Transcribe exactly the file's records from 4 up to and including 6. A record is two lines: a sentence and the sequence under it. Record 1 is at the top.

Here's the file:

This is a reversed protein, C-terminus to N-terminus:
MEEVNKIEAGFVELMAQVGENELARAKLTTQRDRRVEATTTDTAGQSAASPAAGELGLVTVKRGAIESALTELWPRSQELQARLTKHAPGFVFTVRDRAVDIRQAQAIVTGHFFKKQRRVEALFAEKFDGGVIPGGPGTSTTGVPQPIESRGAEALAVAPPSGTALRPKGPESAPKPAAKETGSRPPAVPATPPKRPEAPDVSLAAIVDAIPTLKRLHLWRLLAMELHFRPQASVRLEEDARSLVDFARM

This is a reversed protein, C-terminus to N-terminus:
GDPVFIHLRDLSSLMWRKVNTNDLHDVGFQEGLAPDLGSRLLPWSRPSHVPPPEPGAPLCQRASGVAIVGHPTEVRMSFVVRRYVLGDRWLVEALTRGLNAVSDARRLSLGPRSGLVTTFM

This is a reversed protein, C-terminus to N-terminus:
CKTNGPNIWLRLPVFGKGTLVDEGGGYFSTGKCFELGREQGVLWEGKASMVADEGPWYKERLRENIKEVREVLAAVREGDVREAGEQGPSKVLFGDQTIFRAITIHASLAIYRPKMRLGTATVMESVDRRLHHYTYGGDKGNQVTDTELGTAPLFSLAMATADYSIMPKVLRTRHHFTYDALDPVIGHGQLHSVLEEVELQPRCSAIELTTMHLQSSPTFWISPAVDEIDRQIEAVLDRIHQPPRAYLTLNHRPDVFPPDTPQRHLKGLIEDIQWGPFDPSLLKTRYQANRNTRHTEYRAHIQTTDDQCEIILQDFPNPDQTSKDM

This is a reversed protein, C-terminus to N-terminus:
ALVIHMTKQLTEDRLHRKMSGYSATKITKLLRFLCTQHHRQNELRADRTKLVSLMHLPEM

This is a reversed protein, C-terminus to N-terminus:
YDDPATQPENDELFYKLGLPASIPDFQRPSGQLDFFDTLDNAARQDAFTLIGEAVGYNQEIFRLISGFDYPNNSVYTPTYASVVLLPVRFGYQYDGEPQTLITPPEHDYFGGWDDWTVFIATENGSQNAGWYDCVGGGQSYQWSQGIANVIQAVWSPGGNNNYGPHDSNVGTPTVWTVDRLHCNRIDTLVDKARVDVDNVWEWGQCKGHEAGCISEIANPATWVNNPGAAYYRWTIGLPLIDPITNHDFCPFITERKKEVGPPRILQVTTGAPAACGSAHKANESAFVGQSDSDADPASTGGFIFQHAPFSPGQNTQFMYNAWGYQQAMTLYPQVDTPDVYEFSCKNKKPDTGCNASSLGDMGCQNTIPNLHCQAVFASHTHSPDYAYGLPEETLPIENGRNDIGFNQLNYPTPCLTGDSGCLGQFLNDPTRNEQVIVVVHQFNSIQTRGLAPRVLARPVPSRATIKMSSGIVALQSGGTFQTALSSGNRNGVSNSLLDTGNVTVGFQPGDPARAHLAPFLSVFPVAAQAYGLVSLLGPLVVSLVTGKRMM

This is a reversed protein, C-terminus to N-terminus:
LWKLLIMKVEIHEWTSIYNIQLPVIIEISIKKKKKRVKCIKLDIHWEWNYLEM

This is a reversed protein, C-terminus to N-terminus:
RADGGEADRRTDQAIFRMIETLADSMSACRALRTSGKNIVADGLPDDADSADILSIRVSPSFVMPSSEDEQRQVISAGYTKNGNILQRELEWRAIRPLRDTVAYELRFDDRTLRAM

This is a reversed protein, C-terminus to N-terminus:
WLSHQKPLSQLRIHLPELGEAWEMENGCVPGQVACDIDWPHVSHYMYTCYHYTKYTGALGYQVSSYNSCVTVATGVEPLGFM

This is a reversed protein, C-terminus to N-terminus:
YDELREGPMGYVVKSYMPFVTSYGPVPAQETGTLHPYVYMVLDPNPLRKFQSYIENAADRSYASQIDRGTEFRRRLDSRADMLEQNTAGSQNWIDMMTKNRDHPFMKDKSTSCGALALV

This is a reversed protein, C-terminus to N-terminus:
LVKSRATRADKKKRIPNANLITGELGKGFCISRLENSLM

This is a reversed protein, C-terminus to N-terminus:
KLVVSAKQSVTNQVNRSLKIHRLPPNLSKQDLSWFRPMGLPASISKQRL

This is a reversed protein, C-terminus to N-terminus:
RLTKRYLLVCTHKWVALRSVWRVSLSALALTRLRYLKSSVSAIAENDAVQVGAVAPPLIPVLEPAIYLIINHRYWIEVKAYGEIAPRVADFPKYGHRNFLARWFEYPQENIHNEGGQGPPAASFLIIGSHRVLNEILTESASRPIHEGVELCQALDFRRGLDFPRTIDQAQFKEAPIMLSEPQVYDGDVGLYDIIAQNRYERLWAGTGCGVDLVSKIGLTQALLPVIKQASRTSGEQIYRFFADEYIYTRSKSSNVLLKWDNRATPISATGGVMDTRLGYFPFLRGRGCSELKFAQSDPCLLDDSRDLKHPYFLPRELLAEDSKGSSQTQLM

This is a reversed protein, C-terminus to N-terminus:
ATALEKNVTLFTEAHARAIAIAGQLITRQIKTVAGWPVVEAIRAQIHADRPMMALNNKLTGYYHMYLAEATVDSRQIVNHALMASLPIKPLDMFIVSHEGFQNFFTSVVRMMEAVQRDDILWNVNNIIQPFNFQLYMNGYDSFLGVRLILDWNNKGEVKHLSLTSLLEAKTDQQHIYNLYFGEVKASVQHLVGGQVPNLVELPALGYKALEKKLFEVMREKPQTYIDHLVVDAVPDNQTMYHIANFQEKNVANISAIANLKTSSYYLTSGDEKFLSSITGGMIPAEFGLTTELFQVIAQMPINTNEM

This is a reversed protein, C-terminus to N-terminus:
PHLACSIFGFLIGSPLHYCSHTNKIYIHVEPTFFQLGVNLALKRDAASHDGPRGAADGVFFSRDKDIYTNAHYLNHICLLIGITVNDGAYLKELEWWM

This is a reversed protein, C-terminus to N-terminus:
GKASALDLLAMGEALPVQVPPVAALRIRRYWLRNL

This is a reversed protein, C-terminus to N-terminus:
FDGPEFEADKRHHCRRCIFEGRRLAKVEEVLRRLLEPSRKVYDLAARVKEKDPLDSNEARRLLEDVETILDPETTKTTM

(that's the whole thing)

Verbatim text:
This is a reversed protein, C-terminus to N-terminus:
ALVIHMTKQLTEDRLHRKMSGYSATKITKLLRFLCTQHHRQNELRADRTKLVSLMHLPEM

This is a reversed protein, C-terminus to N-terminus:
YDDPATQPENDELFYKLGLPASIPDFQRPSGQLDFFDTLDNAARQDAFTLIGEAVGYNQEIFRLISGFDYPNNSVYTPTYASVVLLPVRFGYQYDGEPQTLITPPEHDYFGGWDDWTVFIATENGSQNAGWYDCVGGGQSYQWSQGIANVIQAVWSPGGNNNYGPHDSNVGTPTVWTVDRLHCNRIDTLVDKARVDVDNVWEWGQCKGHEAGCISEIANPATWVNNPGAAYYRWTIGLPLIDPITNHDFCPFITERKKEVGPPRILQVTTGAPAACGSAHKANESAFVGQSDSDADPASTGGFIFQHAPFSPGQNTQFMYNAWGYQQAMTLYPQVDTPDVYEFSCKNKKPDTGCNASSLGDMGCQNTIPNLHCQAVFASHTHSPDYAYGLPEETLPIENGRNDIGFNQLNYPTPCLTGDSGCLGQFLNDPTRNEQVIVVVHQFNSIQTRGLAPRVLARPVPSRATIKMSSGIVALQSGGTFQTALSSGNRNGVSNSLLDTGNVTVGFQPGDPARAHLAPFLSVFPVAAQAYGLVSLLGPLVVSLVTGKRMM

This is a reversed protein, C-terminus to N-terminus:
LWKLLIMKVEIHEWTSIYNIQLPVIIEISIKKKKKRVKCIKLDIHWEWNYLEM